EU carbon prices fell on Wednesday as speculators looked to cash in on recent gains and had little appetite for new bullish bets.
The benchmark Dec-15 EUA contract ended down 4 cents at €8.57 on ICE, near the middle of the day’s €8.51-8.64 range on steady turnover of 11.7 million units.
The day’s top trade extended the previous session’s one-week high by 2 cents, but the gains could not be sustained following two positive days that have seen carbon climb some 5% to get within reach of the year’s high of €8.71.
One trader said the price gains had “paused” as speculators took profits, but they expected EUAs to resume an upward trajectory later this week.
Poland’s afternoon sale of 2.86 million spot EUAs cleared at market, with bid coverage of 2.81 – close to levels seen earlier this week.
There was a bullish signal from the energy complex, as German power prices surged in afternoon trade on EEX. But this helped the German dark spreads merely recoup ground lost on Tuesday, remaining near multi-month lows.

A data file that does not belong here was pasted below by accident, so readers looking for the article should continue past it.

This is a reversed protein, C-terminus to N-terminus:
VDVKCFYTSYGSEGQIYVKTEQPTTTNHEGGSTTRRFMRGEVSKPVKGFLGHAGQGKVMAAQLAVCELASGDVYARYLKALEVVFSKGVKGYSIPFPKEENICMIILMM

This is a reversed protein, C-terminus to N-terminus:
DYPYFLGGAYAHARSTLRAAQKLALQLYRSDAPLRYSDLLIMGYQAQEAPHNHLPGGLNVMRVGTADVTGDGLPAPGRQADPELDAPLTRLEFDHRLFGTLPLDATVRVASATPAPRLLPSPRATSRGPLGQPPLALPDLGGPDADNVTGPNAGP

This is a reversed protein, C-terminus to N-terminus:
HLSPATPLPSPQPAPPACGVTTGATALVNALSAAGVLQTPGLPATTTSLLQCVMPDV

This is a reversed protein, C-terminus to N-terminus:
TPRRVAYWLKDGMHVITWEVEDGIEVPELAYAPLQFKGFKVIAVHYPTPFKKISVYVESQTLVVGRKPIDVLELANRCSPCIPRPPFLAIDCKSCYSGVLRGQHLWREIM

EUAA DISCOUNT SHRINKS
The morning’s UK EUAA auction – the last aviation permit sale of the year – cleared 19 cents below the Dec-15 EUAs on ICE, the smallest discount seen since Mar. 25 and well below the 29-cent average since then.
The 14 EUAA sales this year have offloaded 16.4 million units, which can only be used by airlines for compliance.
CERS REACH YEAR-HIGH
Dec-15 CERs rose by as much as 3 cents to €0.68 on ICE to extend Oct. 7’s one-year high by two cents, on turnover of 17,000 units.
The normally thinly-traded CERs saw a block trade of 650,000 credits on the Dec-16 contract, a day after what appeared to be a spot-Dec16 spread play of 509,000 units to presumably take advantage of the steeply backwardated front-end of the futures curve.
The CER price rise also comes on the deadline day for Annex I countries to transfer enough carbon units to cover their 2008-2012 emissions under the Kyoto Protocol, potentially locking up any CER or ERU credits that have not been transferred to accounts in the CDM registry or the UK, which is one of the only countries to allow a limited amount to be carried over to Kyoto’s second commitment period.
By Ben Garside – firstname.lastname@example.org